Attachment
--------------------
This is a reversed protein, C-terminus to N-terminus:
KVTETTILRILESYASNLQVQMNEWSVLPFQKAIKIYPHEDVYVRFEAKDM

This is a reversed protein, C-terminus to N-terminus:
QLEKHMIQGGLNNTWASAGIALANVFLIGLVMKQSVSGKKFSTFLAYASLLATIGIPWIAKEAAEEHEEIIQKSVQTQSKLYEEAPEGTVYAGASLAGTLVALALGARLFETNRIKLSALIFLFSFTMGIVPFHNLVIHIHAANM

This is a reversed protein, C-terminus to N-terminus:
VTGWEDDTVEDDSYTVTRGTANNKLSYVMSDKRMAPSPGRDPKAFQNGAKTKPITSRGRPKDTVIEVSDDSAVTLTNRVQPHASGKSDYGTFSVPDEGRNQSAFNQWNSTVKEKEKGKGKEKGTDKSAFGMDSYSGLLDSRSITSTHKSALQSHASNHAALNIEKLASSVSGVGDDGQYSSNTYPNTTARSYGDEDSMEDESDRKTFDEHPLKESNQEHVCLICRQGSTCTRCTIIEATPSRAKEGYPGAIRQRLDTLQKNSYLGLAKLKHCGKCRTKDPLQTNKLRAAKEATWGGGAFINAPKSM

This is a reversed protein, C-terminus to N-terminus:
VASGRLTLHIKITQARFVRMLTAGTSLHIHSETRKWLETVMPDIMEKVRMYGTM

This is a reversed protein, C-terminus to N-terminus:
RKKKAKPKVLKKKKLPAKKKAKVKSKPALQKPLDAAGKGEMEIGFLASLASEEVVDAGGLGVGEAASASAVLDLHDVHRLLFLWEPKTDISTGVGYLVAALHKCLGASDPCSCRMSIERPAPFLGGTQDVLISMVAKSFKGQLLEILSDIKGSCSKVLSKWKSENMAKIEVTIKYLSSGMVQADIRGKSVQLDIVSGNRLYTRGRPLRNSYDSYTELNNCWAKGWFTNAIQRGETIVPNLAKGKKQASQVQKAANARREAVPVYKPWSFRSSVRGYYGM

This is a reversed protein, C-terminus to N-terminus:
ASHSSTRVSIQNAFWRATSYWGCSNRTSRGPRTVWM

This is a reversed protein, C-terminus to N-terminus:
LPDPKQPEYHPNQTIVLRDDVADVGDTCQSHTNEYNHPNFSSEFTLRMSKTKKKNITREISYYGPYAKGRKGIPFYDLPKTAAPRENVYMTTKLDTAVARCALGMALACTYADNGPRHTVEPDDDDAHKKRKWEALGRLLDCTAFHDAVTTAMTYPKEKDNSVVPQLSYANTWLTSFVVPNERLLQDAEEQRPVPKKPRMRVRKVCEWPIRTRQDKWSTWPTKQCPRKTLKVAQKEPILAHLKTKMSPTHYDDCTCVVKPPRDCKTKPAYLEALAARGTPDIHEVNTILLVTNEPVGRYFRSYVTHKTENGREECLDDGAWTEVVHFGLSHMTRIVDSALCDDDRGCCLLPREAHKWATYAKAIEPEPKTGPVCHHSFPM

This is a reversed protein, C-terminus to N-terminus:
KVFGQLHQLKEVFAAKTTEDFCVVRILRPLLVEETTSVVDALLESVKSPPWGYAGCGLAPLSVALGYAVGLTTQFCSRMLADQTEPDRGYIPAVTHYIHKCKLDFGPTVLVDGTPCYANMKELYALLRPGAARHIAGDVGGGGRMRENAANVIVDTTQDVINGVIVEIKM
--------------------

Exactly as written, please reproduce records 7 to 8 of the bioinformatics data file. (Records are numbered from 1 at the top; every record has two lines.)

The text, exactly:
This is a reversed protein, C-terminus to N-terminus:
LPDPKQPEYHPNQTIVLRDDVADVGDTCQSHTNEYNHPNFSSEFTLRMSKTKKKNITREISYYGPYAKGRKGIPFYDLPKTAAPRENVYMTTKLDTAVARCALGMALACTYADNGPRHTVEPDDDDAHKKRKWEALGRLLDCTAFHDAVTTAMTYPKEKDNSVVPQLSYANTWLTSFVVPNERLLQDAEEQRPVPKKPRMRVRKVCEWPIRTRQDKWSTWPTKQCPRKTLKVAQKEPILAHLKTKMSPTHYDDCTCVVKPPRDCKTKPAYLEALAARGTPDIHEVNTILLVTNEPVGRYFRSYVTHKTENGREECLDDGAWTEVVHFGLSHMTRIVDSALCDDDRGCCLLPREAHKWATYAKAIEPEPKTGPVCHHSFPM

This is a reversed protein, C-terminus to N-terminus:
KVFGQLHQLKEVFAAKTTEDFCVVRILRPLLVEETTSVVDALLESVKSPPWGYAGCGLAPLSVALGYAVGLTTQFCSRMLADQTEPDRGYIPAVTHYIHKCKLDFGPTVLVDGTPCYANMKELYALLRPGAARHIAGDVGGGGRMRENAANVIVDTTQDVINGVIVEIKM